WILD BASIL

Clinopodium vulgare

Mint / Dead-Nettle Family [Lamiaceae]  

month8jul month8july month8aug month8sep month8sept

status
statusZnative
 
flower
flower8mauve
 
inner
inner8purple
 
morph
morph8zygo
 
petals
petalsZ2
 
type
typeZtieredwhorls
 
stem
stem8square
 
smell
smell8herb
herb

6th Aug 2009, Prestatyn Hillside, North Wales. Photo: © RWD
Up to two foot tall, often much shorter, with pale-green mint-like leaves.


6th Aug 2009, Prestatyn Hillside, North Wales. Photo: © RWD
Flowers in whorls mostly at the top of the stem, with a profusion of empty toothed purple-brown sepal tubes in the centre of the whorl.


6th Aug 2009, Prestatyn Hillside, North Wales. Photo: © RWD
As here, it often grows an extension atop an already existing whorl of flowers, with a second higher but often smaller whorl of flowers and sepal tubes. The square stems are not continuous.


6th Aug 2009, Prestatyn Hillside, North Wales. Photo: © RWD
The flowers are a shade of lilac, mauve or light purple with two lips, an upper lip with just one lobe, and a lower lip with three or four lobes giving the impression of a flower with 4 or 5 petals. note the opposite pair of leaves between the two whorls. The leaves, in opposite pairs, with two much smaller leaves at right-angles where they adjoin the stem, are hairy, as are the square stems.


6th Aug 2009, Prestatyn Hillside, North Wales. Photo: © RWD
The sepal tubes are purplish-brown with five teeth. Most are empty apart from those on the periphery. Note the beginnings of an extra tier of flowers: the two small leaves in the centre which are the beginnings of an extra non-continuous stem, atop of which another whorl of flowers will eventually develop.


6th Aug 2009, Prestatyn Hillside, North Wales. Photo: © RWD
The sepal tubes are covered in hairs.


6th Aug 2009, Prestatyn Hillside, North Wales. Photo: © RWD
The 2-lipped, 4- or 5-lobed, flowers extrude quite some distance from the sepal tubes.


6th Aug 2009, Prestatyn Hillside, North Wales. Photo: © RWD
The leaves are light or apple-green, with distinct, curved veins. The edges are slightly round-toothed.


Easily confused with : Black Horehound, Field Woundwort (apart from Field Woundworts' rarity), Limestone Woundwort (which is even rarer), and other members of the Dead-Nettle family. [The other members of the same Clinopodium Genus (the Calamints) are quite dissimilar].

Identifying Features : the tiered whorls of mauve-coloured flowers with many empty sepal tubes on dis-continuous stems. Unlike many mints, the leaves are not sharply toothed, and have slightly rippled edges instead.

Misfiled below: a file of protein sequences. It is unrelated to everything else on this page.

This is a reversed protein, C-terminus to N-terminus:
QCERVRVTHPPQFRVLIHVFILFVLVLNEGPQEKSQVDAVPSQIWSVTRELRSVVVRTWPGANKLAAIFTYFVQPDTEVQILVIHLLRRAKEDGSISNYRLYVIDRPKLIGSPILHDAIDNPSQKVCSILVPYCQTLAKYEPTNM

No relation to : Garden Basil [Ocimum basilicum] which still belongs to the same family (Lamiaceae), but is in a different Genus (Ocimum). Garden Basil has white flowers as opposed to the mauve coloured flowers of Wild Basil, and it also smells much more strongly (of Basil, a herb used mostly in Italian cooking).

Wild Basil has the propensity to grow another whorl of flowers atop an already existing top-most whorl, rather like a candelabra. Of course, many (but not all) Dead-Nettle Family plants have chandelier-like whorls of flowers up a continuous and un-broken stem, but the chandeliers in Wild Basil are different: they are not on a part of the same stem, but on a new stem grown from somewhere near the middle of the existing topmost whorl. Jerusalem Sage and Turkish Sage also exhibit this behaviour. The separate tiered stems are often thinner than those below them; and the corresponding whorls not as large: much more like a (albeit upside-down) chandelier.

The essential oil obtained from Basil contains Linalool (15-50%) and Estragole (Methyl Chavicol) as the two main constituents, with varying smaller amounts of Camphor, Eugenol, Limonene and Citronellol.

Citronellol is a monoterpenoid which occurs in two distinct enantiomers or stereo-isomers, (+)-Citronellol (in citronella oils, and the (-)-Citronella isomer which is the more common and occurs in rose oils and Pelargonium. It is used in perfumes, but should be avoided by those allergic to perfumes such as the author. Both smell of rose petals in slightly differing ways.


  Clinopodium vulgare  ⇐ Global Aspect ⇒ Lamiaceae  

Distribution
 family8Mint / Dead-Nettle family8Lamiaceae

 BSBI maps
genus8Clinopodium
Clinopodium
(Calamints)

WILD BASIL

Clinopodium vulgare

Mint / Dead-Nettle Family [Lamiaceae]  

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